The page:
How Much More: Insults for the Housemaster and His Family

How Much More: Insults for the Housemaster and His Family

How Much More: Insults for the Housemaster and His Family.

It is enough for students to be like their teachers, and servants like their masters. If the head of the house has been called Beelzebul, how much more the members of his household!” (Matthew 10:25).

It is fascinating that the teacher Jesus we find in the gospels nonetheless remained in the historic flow of Jewish tradition. He taught and preached and demonstrated and told His stories in ways that were accepted in rabbinic circles. Jesus taught like a Jew, He argued like a Jew, He reasoned like a Jew.

One classic method of rabbinic teaching was called the “Kal v’Chomer (pronounced as it looks, except the c is silent).” This was a commonly used strategy of reasoning and persuasion used throughout the Hebrew Bible and Jewish tradition. Breaking down that Hebrew phrase, “kal” means “Of course, obviously Yes.” And “v’chomer” means “all the more so.” The Hebrew understating of this teaching strategy can be described in many ways: light to heavy; lesser to greater; simple to complex; minor to major; lenient to strict. The kal v’chomer is a strictly logical process used everywhere in Jewish culture, from the courtrooms to the corner conversations to the synagogues. It is used by a speaker when he or she wants the listener to logically arrive at an inescapable conclusion. If is obviously true, then it stands to reason that B is true as well. This process is often spoken of as the “How much more” argument. If A is commonly accepted, then how much more is it likely that B should be accepted as well?

Like all effective rabbis, Jesus used this traditional strategy of argument when He read the room and believed that His audience was up to a logical argument. He would say, ‘If something is true in a minor matter, then how much more true will this major matter be?’ Jesus made successful use of Kal v’Chomer in His public ministry. ‘If this is obviously good, then that must be good as well.’ This is a commonsense type of reasoning that Jesus used many times in His speaking. There are at least eight different times He used this ‘lesser to greater’ approach to persuasion. In fact, because St. Paul loved to use this type of argument, and was probably taught it by the Master Rabbi Gamaliel, the New Testament has well over twenty different passages that include Kal v’Chomer reasoning.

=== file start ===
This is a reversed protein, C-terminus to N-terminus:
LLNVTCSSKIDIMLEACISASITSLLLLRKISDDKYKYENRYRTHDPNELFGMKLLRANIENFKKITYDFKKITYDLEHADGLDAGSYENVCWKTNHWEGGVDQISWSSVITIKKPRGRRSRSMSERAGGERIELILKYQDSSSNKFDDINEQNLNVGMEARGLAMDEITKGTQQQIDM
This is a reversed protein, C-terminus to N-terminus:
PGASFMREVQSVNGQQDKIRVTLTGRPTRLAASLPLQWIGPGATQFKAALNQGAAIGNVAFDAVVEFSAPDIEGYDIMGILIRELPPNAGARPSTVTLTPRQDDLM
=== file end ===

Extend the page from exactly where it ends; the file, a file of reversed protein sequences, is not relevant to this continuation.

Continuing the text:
Beelzebul: This ancient Philistine god has an interesting biblical history. Very early it was referred to as “Baal-Zebub,” and it meant “Lord of the Dung.” It naturally followed that it was referred to as “Lord of the Flies” in 2 Kings 1:2. Flies were symbols of demons, and what better way to attract flies than dung? Early Jewish and Christian tradition turned it into Beelzebul, and it was a sarcastic and derogatory term that meant “Lord of the Demons” or “Prince of Hostile Spirits.” The name came to be used synonymously with Satan or the Devil during Jesus’ era.

This terse passage quoting Jesus in Matthew 10:25 was introduced with a statement that meant:

It is sufficient that a student become like her teacher, or a servant like his master. The student or servant does not somehow deserve better treatment than his teacher or master. A student should be satisfied to become like her teacher, and a servant his lord and master. Since a student is not superior to her teacher any more than a servant would be greater than his master, the student and servant should be content to share the fate of the teacher and master. So, don’t be surprised…

So let’s put the main point of this passage in some other words that will mean the same thing:

… If the religious authorities have called me Beelzebul, and here I am the Master of the house, how much more will they call you, members of my house, that name or worse?

… Since these non-believers have referred to me, the housemaster, as the prince of demons, how much more likely is it that they will insult you, members of my household, the same way?

… If some people accuse me of being the Lord of the Demons, how much more will you my followers be called the same?

… If hostile skeptics dare to call me, the head of the house, a friend of the devil, then how much more likely is it that you, members of my family, will hear them dare to accuse you of the same thing?

… If my enemies insult me, the housemaster, by calling me the Devil, then how much more will they insult you, my followers, in the same way?

… Since there are people around who aren’t afraid to call me, the head of the house, in league with Satan, how much more likely is it that you, my dear disciples, will suffer the same fate?

Let’s conclude this passage with these words: So don’t be surprised, my dear friends, that the world is not going to treat you any better than it treats me! You can expect to get the same treatment as me, since you are in my family and represent me to the world. But do not fear these people who accuse you of this and that. Don’t be intimidated by them. These people are not able to kill your soul, your core being saved for eternal life with me. They may be able to kill the body, but that’s as far as they can go. Count it a joy that you can be counted worthy of being mistreated in my name. We together will be members of the fellowship of suffering, and there is no greater privilege.